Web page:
They are pink, they are fuzzy, and they look a lot like little dinosaurs: Seasonal Field Technician Casey King has spotted her first Roseate Spoonbill nest of the day.
Each winter, the Everglades Science Team (ESC) conducts surveys of Roseate Spoonbills and wading birds to gauge the health of South Florida populations. Boating up to a key in Florida Bay, ESC staff surveyed the island to both check for new nests and revisit known nests. After recording nest occupancy, they will return 10-12 days later for a re-check.
"I was lucky enough to watch the chick hatch," explains King, referencing the photo above. "He was hatching while we were surveying. That chick is only 20-30 minuntes old! The other chicks in the nest are about two days old."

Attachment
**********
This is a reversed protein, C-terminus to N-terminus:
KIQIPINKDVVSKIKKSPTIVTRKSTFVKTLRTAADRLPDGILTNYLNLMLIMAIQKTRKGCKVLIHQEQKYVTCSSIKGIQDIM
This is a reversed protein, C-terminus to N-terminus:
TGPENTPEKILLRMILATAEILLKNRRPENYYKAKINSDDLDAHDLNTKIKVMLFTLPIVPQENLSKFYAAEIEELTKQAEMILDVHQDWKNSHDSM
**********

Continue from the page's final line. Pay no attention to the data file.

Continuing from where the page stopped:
Roseate Spoonbills are "canaries in the coal mine" for the Everglades ecosystem as a whole. If they do well, researchers know the Everglades is doing well. Unfortunately, sea level rise and fluctuating water levels have made successful nesting more difficult for this iconic bird. As a species, they are already moving north in search of better breeding territory.
To see an infographic illustrating how water levels affect spoonbill populations, click here.
While watching the young spoonbills is rewarding, survey routes necessitate hard work in difficult environments. "The work can be physically demanding," King says, "It's a ton of boating, paddling, slogging, and climbing trees." But for King, the birds themselves drive her efforts.
"Honestly, the work I do is beyond rewarding," she continues, "As a bird lover, since birth it seems, for me this job shows that 'if you love what you do, you will never work a day in your life.'"